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U.S. last major nation flying Max 8 planes

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A Boeing 737 Max 8 crashed in Ethiopia killing everyone on board. The crash of the Ethiopian Airlines plane marks the second deadliest accident involving a Boeing 737 in the past five months. So is there a problem with this particular model?
USA TODAY

The U.S. was the sole nation flying Boeing 737 Max 8 planes on Wednesday as the aircraft-manufacturing giant and the Federal Aviation Administration steadfastly defended the safety of the hot-selling jetliners.

Canada joined the vast majority of the world Wednesday in closing its airspace to the planes, two of which have crashed in the last five months, killing more than 300 people.

The groundings could lead to chaos to the world of air traffic – the fleet already includes 74 flown by domestic carriers among almost 400 worldwide. And airlines have ordered 4,661 more of the planes, the newest version of the 737 and best-selling airliner ever. 

Canadian Transport Minister Marc Garneau cited newly obtained satellite data shows a possible similarity in the crashes, but cautioned that more information was needed.

At least one airline wants compensation from Boeing for the cost of parking the jets. Norwegian Air Shuttles spokeswoman Tonje Naess said the carrier, which flies 18 of the planes, should not face “any financial burden for a brand new aircraft that will not to be used.” It was not immediately clear what those costs might be or what Boeing might be pressed to pay.

In the U.S., the Federal Aviation Administration stood by the safety of the Boeing 737 MAX on Tuesday, saying it hasn’t found any issues at fault with the jetliner that would merit a grounding order.

Acting FAA Administrator Daniel K. Elwell said his agency continues to investigate the aircraft and will “take immediate and appropriate action” if issues emerge. Boeing stressed its “full confidence in the safety” of the planes.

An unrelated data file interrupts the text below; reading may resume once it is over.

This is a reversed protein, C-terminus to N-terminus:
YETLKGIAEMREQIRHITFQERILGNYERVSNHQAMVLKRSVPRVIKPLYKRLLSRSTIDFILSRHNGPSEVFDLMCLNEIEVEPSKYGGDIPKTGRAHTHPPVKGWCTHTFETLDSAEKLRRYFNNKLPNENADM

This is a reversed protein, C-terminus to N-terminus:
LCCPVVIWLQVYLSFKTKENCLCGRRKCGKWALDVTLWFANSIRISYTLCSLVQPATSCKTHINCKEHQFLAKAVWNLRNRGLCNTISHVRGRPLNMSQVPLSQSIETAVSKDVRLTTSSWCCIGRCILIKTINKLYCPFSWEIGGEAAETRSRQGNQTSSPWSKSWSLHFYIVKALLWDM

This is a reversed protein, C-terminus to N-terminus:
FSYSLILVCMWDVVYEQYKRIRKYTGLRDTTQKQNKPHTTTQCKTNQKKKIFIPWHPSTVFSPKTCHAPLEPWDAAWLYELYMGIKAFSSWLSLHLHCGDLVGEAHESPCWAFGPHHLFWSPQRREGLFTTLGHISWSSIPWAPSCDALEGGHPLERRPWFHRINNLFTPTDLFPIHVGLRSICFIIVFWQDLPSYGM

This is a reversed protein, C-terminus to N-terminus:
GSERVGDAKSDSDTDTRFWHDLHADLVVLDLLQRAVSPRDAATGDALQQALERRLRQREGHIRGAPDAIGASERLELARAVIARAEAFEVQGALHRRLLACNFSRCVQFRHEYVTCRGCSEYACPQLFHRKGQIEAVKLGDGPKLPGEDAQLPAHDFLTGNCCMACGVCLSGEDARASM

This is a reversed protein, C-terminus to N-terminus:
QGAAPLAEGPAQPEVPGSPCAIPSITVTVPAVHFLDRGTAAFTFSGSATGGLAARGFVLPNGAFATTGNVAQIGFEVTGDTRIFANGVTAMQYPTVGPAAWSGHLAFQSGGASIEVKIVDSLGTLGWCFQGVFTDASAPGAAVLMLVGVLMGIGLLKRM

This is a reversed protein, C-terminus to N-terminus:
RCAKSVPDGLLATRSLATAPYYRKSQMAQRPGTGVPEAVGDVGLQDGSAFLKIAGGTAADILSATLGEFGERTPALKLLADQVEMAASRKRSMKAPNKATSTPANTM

Records show that federal aviation authorities received at least 11 reports concerning perceived safety problems with the aircraft. Two pilots reported their planes unexpectedly pitched nose down after engaging autopilot following departure. Another pilot reported a “temporary level off” triggered by the aircraft automation.

The captain of a November 2018 flight called part of the aircraft’s flight manual “inadequate and almost criminally insufficient.”

From the flight manual: Why pilots have complained about the 737 MAX 8

In the U.S., Southwest and American fly the plane, and both expressed confidence in their fleets.

The MAX 8 that crashed Sunday was 4 months old and minutes into a Nairobi-bound flight from Addis Ababa on Sunday when it nosedived into a field. In October, a Lion Air plane of the same model crashed into the Java Sea – 12 minutes after departing from the airport in Jakarta, Indonesia. None of the 189 passengers and crew survived.

Both flights crashed following drastic speed fluctuations during ascent. Both pilots made ill-fated efforts to to return to their airport of origin after takeoff. The FAA said it expects to require Boeing to complete MAX 8 flight control system enhancements – prompted by the Lion Air crash – by month’s end.

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In the U.S., some members of Congress have called on the FAA to ground the planes. And the union representing flight attendants on Southwest Airlines, which flies 34 of the planes, said the planes should be grounded. The Association of Flight Attendants, which says it has nearly 50,000 members, made a similar proposal.  

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If you’re booked on a Boeing 737 Max should you should switch planes?
USA TODAY

The plane was delivered to the airline in November, had flown 1,200 hours and had undergone a maintenance check Feb. 4. The pilot, who had more than 8,000 hours of flight experience, had issued a distress call and tried to return to the airport.

Airline CEO Tewolde GebreMariam told CNN the pilots told air traffic control they were having “flight control problems.”

The black box voice and data recorders were found, raising hopes that investigators would soon learn more details of the crash. Ethiopian Airlines spokesman Asrat Begashaw said the equipment will be shipped to an undisclosed European country for analysis.

Contributing: Chris Woodyard, Bart Jansen, Gus Garcia-Roberts, Steve Reilly and Alison Young; The Associated Press

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